Despite trillions of paper currency units poured into the world economies since the start of the financial crisis, there has been no recovery, in fact, all legitimate indicators have shown worsening conditions except, of course, for the pocketbooks of the politically -connected financial elites. Yet, despite the utter failure of the current money and banking paradigm to resolve the situation, the chance of a return to a commodity based monetary order is highly unlikely especially when one looks at the anti-gold bias found in typical college economics textbooks.
Macroeconomics: Principles, Problems and Policies by McConnell, Brue and Flynn is a leading introductory level college text which has been through, to date, some 20 editions. Until the financial crisis of 2008, the subject of a commodity- backed money was not discussed, however, after the crisis and the popularity of gold standard enthusiasts like former Congressman and Presidential candidate Ron Paul, the authors of Macroeconomics obviously felt the need to address the resurgence in the interest of metallic money.
McConnell and company’s critique of the gold standard is full of fallacious reasoning that monetary cranks have employed for generations, all of which have been easily refuted by eminent economists. Yet, the lies and distortions about commodity money continues in academia.
The authors admit that:
To many people, the fact that the government does
not back the currency with anything tangible seems
implausible and insecure.
This logical sentiment and realization of the fraudulent nature of unbacked currency by those outside the economics profession is brushed aside by the esteemed trio:
But the decision not to back the currency with anything tangible was made for a very good reason.
Yes, and we know what that reason was: so that the state and central banksters could have a ready and unlimited access to the creation of money to solidify and expand their power. The gold standard was always an impediment to this cherished dream of the political elites – the establishment of an irredeemable, paper monetary order.
The authors, not surprisingly, see things differently:
If the government backed the currency with something
tangible like gold, then the supply of money would
vary with how much gold was available. By not backing
the currency, the government avoids this constraint and
indeed receives a key freedom – the ability to provide
as much or as little money as needed to maintain the
value of money and to best suit the economic needs of
By all means, the state and central banksters should be given as much “freedom” as possible for we all know that governments would never abuse such license and would always act in the best interests of their citizens. Certainly, the authors are not aware of any cases in history where such “freedom” was ever abused.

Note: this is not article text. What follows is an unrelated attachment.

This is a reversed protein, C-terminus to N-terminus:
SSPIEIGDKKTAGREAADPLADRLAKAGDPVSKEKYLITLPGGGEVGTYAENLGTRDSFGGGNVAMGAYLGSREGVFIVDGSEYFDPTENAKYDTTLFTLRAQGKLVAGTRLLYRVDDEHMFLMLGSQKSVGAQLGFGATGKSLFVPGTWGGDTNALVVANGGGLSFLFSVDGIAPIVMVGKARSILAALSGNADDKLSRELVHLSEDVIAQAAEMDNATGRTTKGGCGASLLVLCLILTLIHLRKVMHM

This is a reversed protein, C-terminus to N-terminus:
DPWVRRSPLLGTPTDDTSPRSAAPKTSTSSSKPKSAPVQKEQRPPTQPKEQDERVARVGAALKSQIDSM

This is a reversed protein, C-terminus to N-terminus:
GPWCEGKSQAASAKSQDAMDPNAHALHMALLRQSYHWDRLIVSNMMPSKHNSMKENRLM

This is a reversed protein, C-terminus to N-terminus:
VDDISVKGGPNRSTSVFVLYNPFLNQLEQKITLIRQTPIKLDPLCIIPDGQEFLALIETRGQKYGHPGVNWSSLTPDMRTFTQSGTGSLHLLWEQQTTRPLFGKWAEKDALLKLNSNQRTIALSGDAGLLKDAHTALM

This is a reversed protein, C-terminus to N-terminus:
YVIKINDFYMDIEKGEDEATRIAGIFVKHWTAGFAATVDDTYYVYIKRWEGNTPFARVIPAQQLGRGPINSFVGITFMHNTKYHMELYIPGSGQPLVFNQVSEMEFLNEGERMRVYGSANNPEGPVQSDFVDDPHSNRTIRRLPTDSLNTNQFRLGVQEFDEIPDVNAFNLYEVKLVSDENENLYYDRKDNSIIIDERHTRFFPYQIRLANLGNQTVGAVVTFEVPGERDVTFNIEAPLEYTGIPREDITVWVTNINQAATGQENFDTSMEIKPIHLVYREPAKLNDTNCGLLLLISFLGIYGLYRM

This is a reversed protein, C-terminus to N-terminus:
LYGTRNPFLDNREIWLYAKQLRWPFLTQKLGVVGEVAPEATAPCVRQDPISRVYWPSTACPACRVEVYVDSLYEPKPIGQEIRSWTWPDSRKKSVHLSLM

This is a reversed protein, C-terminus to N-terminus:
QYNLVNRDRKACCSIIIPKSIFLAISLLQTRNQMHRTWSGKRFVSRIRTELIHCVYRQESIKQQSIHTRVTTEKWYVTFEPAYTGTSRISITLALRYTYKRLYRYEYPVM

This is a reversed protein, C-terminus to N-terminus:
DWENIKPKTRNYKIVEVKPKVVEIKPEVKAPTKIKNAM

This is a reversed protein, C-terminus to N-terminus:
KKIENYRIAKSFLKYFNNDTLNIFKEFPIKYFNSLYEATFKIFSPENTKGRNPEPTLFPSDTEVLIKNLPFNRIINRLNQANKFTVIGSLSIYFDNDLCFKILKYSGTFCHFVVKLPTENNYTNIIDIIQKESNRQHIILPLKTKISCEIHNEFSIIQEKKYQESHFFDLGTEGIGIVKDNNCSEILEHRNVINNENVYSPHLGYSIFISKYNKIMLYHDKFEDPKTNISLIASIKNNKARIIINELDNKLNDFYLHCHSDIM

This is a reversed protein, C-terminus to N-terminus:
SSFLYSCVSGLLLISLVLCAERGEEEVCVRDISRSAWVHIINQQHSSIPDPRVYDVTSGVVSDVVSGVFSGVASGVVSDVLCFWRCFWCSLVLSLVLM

Nearly all today’s economists agree that managing the
money supply is more sensible than linking it to gold or
to some other commodity whose supply might change
arbitrary and capriciously. . . . if we used gold to back the
money supply so that gold was redeemable for money . . .
then a large increase in the nation’s gold stock as the
result of a new gold discovery might increase the money
supply too rapidly and thereby trigger rapid inflation. Or
a long-lasting decline in gold production might reduce the
money supply to the point where recession and
Volumes have been written debunking such stupidity. The point, however, is that millions of minds have been exposed to such thinking and while most will not become economists (thank goodness!), what is taught in college and university classrooms about the gold standard is negative, to say the least. Moreover, those who continue in a career in finance or economics will unlikely ever be presented with an accurate assessment of the gold standard.
A return to a sound and just monetary order will only take place after the ideological groundwork has been first laid, just as fiat money and central banking came about after years of proselytizing by inflationists. It is also not enough to show the economic efficacy and moral soundness of commodity money, the ideas of crackpots like McConnell, Brue and Flynn need to be exposed for what they are.
Under the current academic environment, as generations have been misinformed, deceived, and lied to, it is unlikely that a return to a gold standard will take place. Until the intellectual battle is won, paper money and the central banksters that manage it will continue their reign of financial terror.